Georgia Smedley is an emerging fine art photographer based in Melbourne. We talk with Georgia about putting heart and soul in to the creative process and how sitting as a model for other photographers has really helped her develop as a photographer.
Tell us a little bit about yourself and how you first got started in photography.
This question is really tough, and I’d love to say that I’ve been interested in photography my whole life, but it’s just not true. I was never really that talented at anything in particular, but I was always interested in everything and everyone. So, one day, I applied for a photography course, got in, went for a week and then realised I never wanted to do anything else ever again. I know it sounds tacky, but I found myself by looking at the people around me.
How would you define your style and what do you want your images to say to the viewer?
It’s hard to say, but I think I’d define my style as intimate and contemplative and it’s really quite reflective of who I am as a person. There is no part of me that doesn’t go into all of my images and I think that’s why the process of image making is so exhilarating but can also be so emotionally tiresome at the same time. I’d like my images to tempt and to attract and to welcome and to ignite curiosity.
Your folio is quite diverse covering portraits, landscapes and fine-art photography – do you have a preferred style and can you see yourself eventually specialising in one?
I am in a really transitional state right now in terms of my work, and I feel very passionate about everything I’m creating which makes it hard to sit down and focus on one thing. Obviously this is both a gift and a curse but I am trying to hone in on the fine-art realm of photography, and working more conceptually with clients and on my own projects.
I noticed in your Instagram feed that you sit for portraits with other photographers; has this influenced the way in which you approach your own portrait sittings and how you interact with your models?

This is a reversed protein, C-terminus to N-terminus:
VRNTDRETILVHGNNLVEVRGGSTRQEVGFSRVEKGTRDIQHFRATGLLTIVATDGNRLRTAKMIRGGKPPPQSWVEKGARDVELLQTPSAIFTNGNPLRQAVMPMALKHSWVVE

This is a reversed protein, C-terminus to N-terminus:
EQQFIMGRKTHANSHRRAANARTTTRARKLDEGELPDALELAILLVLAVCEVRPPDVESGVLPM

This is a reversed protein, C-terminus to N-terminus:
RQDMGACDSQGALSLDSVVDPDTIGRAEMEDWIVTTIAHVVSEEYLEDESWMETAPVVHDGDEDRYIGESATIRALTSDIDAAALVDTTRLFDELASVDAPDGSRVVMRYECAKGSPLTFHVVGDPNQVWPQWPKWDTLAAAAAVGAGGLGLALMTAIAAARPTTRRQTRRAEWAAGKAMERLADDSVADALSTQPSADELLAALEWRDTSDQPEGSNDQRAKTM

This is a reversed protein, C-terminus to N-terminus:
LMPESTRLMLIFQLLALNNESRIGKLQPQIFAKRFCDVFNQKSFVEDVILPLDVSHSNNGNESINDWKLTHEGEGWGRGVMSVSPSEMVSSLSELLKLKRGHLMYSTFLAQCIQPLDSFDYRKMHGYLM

I really do think I have my own style when I work with models and subjects, having trained for a number of years as a youth facilitator, my business is being intimate with people and creating a safe environment and that’s why I’ve been able to broach certain subjects and be comfortable with vulnerability. I think that sitting for other creatives has given me a great understanding of the vulnerability that people might feel when they’re having their image taken which is so important to know, so I’m glad I do it. I also believe that it’s just so important as a creative to work with other people and to understand their process and to continuously say yes. We can become too locked in our little bubble, staring at screens all day but I can’t stress enough the value of just even sitting and having a whisky with another creative person and learning from each other.
Which single image are you most proud of and why?
There is an image that I always come back to and feel really proud of. It’s not even that technically beautiful, but the emotions that flood me when I see it remind me of why I even began photography in the first place. I take photos to tell stories that deserve to be told. The image below was taken at the Hebron Peace Centre in Hebron, Palestine and is part of a series that highlights the conflict in Israel and its place in western media. It is part of a series of 12 images of empty spaces in both Israel and the West Bank that I’m looking at exhibiting in the coming year.
What is next for you?
I’m looking at working with different visual and photographic artists and really fine-tuning my work in order to move forward and begin to exhibit regularly. I’m so excited for the next few years and to see what comes my way and to really test how hard I can work and to watch what comes from that. In the last year, I’ve really begun to see the benefits of my hard work coming to fruition and I’m just feeling incredibly positive about it, the direction I’m moving in and the support I’ve received from the community so far. I’m going to continue with the documentary series I’ve been working on, including Butch Is Not A Dirty Word, which has already opened up so many doors for me, and just keep on saying yes.
See more of Georgia’s work at:
All images copyright Georgia Smedley.